The Fresh Loaf

News & Information for Amateur Bakers and Artisan Bread Enthusiasts

Hello from Scotland

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dilys's picture
dilys

Hello from Scotland

Hello Everyone. 

After 8 years living in the Uk I am finally fed up with all this soft bread, which seems to be the only thing you can buy here. They look good , but as soon as you touch them, your fingers sink right into the bread with no evidence that there ever even was a crust. So, I decided to start baking my own, and what a difference . Beeing an newbie, i looked around , came across a recipe for a Ciabatta and just did it, and wow....it was the best Bread i had for a very long time. 

Then i stumbled on this website, and was amazed by all you people , so enthusiastic about bread, and baking ....and all the things i did not know , and still don't , about how to bake bread. Guess it was just luck, that the first one turned out so good. Well , anyway, got myself "Crust and Crumb", and started reading, baking and making .....well good bread, but not yet perfect. The Universe obviously decided , that my start was to easy, so it employed several obstacles in my way to perfection. The little dog gnawed on my book, thank good, most of it is still readable, the oven decided to work as he wants , not as i want, my old handmixer finally gave up on me in the middle of doughmaking ......but, i must say, i am having the time of my life here, and nothing will stop me from baking my own delicious bread . By now, my first sourdough starter is on his second day, a foccacio is about to be baked as soon as i finish writing this, and my new standmixer is already been ordered. 

I wanted to thank you all for already being a big help by all this little problems with yeast, what kind , how long and so on. This site is a wonderfull inspiration, and a relief, as i am not the only person crazy about bread , sooo......Thank you , all!

ananda's picture
ananda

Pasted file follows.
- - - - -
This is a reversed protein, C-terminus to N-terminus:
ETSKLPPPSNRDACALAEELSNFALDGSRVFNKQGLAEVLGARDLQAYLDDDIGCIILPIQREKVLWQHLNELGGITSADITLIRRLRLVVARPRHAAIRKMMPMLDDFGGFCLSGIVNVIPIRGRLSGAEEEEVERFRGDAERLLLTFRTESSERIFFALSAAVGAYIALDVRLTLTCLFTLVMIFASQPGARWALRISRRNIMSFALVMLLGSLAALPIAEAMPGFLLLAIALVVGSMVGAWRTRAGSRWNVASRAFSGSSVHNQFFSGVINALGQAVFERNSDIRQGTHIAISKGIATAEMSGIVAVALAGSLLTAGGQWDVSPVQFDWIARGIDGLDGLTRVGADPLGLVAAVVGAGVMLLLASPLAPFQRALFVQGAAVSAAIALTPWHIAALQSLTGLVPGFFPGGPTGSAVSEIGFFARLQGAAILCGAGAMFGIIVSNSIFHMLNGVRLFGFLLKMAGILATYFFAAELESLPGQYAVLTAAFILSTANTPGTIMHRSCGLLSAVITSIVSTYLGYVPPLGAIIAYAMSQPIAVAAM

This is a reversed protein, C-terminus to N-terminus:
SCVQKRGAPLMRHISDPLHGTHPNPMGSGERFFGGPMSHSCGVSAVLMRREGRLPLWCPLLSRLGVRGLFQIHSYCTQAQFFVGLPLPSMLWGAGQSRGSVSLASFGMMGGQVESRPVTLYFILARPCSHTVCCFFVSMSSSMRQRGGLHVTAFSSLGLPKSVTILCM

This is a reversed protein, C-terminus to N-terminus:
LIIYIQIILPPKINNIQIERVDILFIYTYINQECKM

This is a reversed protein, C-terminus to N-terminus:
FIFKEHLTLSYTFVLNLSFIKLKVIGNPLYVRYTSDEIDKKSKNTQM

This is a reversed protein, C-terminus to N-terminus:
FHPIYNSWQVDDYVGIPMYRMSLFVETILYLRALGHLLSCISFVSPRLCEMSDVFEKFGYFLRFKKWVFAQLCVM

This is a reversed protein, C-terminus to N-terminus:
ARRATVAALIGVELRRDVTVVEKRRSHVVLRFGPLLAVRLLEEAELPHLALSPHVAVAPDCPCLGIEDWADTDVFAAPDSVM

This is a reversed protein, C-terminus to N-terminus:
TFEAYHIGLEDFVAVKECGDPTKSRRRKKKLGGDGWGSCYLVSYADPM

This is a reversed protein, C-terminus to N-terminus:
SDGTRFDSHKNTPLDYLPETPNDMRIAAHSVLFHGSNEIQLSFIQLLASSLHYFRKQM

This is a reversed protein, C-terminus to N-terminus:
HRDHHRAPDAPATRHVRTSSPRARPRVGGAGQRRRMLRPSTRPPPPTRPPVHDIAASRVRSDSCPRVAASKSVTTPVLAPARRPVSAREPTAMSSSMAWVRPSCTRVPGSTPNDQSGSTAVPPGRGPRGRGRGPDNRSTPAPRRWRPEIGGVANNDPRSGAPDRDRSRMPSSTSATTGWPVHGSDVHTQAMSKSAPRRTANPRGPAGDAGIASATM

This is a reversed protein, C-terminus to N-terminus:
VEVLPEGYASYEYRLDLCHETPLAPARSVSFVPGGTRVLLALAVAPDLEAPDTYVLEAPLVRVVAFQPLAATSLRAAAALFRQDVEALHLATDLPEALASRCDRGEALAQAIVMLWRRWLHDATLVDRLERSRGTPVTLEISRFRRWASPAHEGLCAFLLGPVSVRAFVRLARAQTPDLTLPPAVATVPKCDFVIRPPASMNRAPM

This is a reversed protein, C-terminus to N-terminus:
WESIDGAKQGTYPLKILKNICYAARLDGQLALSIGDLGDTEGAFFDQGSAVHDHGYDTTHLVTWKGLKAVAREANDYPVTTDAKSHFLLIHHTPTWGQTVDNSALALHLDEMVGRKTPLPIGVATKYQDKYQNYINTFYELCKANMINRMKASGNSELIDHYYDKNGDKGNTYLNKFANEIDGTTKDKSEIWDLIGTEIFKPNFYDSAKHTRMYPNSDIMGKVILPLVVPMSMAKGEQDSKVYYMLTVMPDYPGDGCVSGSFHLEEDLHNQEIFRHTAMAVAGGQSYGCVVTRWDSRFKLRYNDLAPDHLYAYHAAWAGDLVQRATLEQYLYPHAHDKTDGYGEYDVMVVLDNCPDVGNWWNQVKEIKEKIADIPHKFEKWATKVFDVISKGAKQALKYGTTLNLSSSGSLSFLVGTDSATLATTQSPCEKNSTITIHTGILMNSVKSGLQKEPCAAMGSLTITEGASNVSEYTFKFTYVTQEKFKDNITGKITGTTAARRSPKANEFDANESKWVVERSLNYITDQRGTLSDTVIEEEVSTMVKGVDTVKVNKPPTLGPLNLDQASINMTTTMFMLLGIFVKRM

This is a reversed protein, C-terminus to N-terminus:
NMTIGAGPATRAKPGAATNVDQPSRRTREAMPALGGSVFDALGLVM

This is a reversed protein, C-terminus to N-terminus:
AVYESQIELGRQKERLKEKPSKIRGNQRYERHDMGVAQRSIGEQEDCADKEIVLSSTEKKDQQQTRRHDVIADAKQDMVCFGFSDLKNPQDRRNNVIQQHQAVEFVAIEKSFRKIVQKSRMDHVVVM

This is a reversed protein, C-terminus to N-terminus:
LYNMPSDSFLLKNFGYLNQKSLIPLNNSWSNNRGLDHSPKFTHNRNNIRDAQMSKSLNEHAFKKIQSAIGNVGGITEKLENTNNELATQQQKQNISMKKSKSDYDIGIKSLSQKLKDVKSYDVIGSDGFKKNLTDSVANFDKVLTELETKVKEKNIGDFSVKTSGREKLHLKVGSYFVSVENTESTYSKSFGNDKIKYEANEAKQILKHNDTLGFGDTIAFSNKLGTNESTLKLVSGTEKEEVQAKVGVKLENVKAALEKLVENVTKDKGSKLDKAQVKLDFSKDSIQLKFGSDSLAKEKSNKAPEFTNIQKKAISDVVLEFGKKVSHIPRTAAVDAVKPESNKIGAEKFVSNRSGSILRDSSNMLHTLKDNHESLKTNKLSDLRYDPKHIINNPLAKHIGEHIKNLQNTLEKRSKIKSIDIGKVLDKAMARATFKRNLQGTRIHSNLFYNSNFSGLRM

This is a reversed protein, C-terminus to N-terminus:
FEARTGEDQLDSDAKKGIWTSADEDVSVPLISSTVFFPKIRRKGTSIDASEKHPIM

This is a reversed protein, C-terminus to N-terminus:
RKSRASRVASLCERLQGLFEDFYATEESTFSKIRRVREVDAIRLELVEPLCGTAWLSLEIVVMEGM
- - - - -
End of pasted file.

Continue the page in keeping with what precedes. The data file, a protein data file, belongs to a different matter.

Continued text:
Hi dilys,

Welcome to TFL!   I'm just down the road from you, in Northumberland.

Best wishes

Andy

Graid's picture
Graid

Hello! I'm Scottish myself, and I feel a need to point out that there are a few places you can get excellent (though pricey) bread in Edinburgh. Peter's Yard and Valvona and Crolla have absolutely delicious bread, the like of which I have sadly failed to every approximate in my bread baking attempts. 

I wish you luck in your bread making endeavours. It's an engrossing and tasty hobby!

lumos's picture
lumos

Hi, dilys. Welcome aboard!

Being originally from another country, I really can understand your frustration!  ;)  ....but I can tell you, though you may not believe it, things are much, much better than when I first came here more than 25 yrs ago.   But yes, I must admit a good bread (or other food items) is still far and between in UK, and sadly you may have to be in the right area and often need to know exactly where to get what to meet your standard.  Don't know where in Scotland you are, but usually a large city with cosmopolitan environment is a good place to find quality food suppliers. (The reason I can't live outside London....:p)  As Graid said, try Edinburgh or maybe Glasgow.  Or there're a few artisan bakeries who do mail order services, though I haven't tried any of them myself, I can't guarantee the quality.

And good luck with your new journey of baking your own bread.  My obsession on baking bread started precisely because I was sooooo desparate to get a decent bread, too.